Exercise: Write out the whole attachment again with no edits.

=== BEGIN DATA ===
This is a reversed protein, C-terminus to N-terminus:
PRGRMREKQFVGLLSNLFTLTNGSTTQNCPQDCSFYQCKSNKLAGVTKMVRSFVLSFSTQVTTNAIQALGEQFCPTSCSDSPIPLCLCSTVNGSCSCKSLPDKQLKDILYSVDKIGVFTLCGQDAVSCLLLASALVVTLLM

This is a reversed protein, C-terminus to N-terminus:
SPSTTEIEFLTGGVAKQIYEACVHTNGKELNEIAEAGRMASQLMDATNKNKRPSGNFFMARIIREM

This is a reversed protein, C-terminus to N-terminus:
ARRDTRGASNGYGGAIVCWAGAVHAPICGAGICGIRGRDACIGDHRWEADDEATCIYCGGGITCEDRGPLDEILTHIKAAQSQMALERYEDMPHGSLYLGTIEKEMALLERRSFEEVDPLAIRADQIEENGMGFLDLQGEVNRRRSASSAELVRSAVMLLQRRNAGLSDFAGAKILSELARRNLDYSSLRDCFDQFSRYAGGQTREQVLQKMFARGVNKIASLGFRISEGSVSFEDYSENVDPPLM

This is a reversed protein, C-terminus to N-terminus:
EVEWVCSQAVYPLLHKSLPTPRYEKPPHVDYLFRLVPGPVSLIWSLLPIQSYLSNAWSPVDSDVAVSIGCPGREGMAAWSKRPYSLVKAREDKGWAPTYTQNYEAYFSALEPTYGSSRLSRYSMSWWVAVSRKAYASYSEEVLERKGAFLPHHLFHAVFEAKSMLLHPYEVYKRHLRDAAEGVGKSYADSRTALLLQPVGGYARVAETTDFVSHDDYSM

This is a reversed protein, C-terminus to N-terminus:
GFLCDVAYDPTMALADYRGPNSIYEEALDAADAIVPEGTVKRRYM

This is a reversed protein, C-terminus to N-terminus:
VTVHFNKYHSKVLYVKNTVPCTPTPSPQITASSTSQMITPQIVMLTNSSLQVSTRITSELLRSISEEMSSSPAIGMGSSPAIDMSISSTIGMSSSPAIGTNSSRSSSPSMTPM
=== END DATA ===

This is a reversed protein, C-terminus to N-terminus:
PRGRMREKQFVGLLSNLFTLTNGSTTQNCPQDCSFYQCKSNKLAGVTKMVRSFVLSFSTQVTTNAIQALGEQFCPTSCSDSPIPLCLCSTVNGSCSCKSLPDKQLKDILYSVDKIGVFTLCGQDAVSCLLLASALVVTLLM

This is a reversed protein, C-terminus to N-terminus:
SPSTTEIEFLTGGVAKQIYEACVHTNGKELNEIAEAGRMASQLMDATNKNKRPSGNFFMARIIREM

This is a reversed protein, C-terminus to N-terminus:
ARRDTRGASNGYGGAIVCWAGAVHAPICGAGICGIRGRDACIGDHRWEADDEATCIYCGGGITCEDRGPLDEILTHIKAAQSQMALERYEDMPHGSLYLGTIEKEMALLERRSFEEVDPLAIRADQIEENGMGFLDLQGEVNRRRSASSAELVRSAVMLLQRRNAGLSDFAGAKILSELARRNLDYSSLRDCFDQFSRYAGGQTREQVLQKMFARGVNKIASLGFRISEGSVSFEDYSENVDPPLM

This is a reversed protein, C-terminus to N-terminus:
EVEWVCSQAVYPLLHKSLPTPRYEKPPHVDYLFRLVPGPVSLIWSLLPIQSYLSNAWSPVDSDVAVSIGCPGREGMAAWSKRPYSLVKAREDKGWAPTYTQNYEAYFSALEPTYGSSRLSRYSMSWWVAVSRKAYASYSEEVLERKGAFLPHHLFHAVFEAKSMLLHPYEVYKRHLRDAAEGVGKSYADSRTALLLQPVGGYARVAETTDFVSHDDYSM

This is a reversed protein, C-terminus to N-terminus:
GFLCDVAYDPTMALADYRGPNSIYEEALDAADAIVPEGTVKRRYM

This is a reversed protein, C-terminus to N-terminus:
VTVHFNKYHSKVLYVKNTVPCTPTPSPQITASSTSQMITPQIVMLTNSSLQVSTRITSELLRSISEEMSSSPAIGMGSSPAIDMSISSTIGMSSSPAIGTNSSRSSSPSMTPM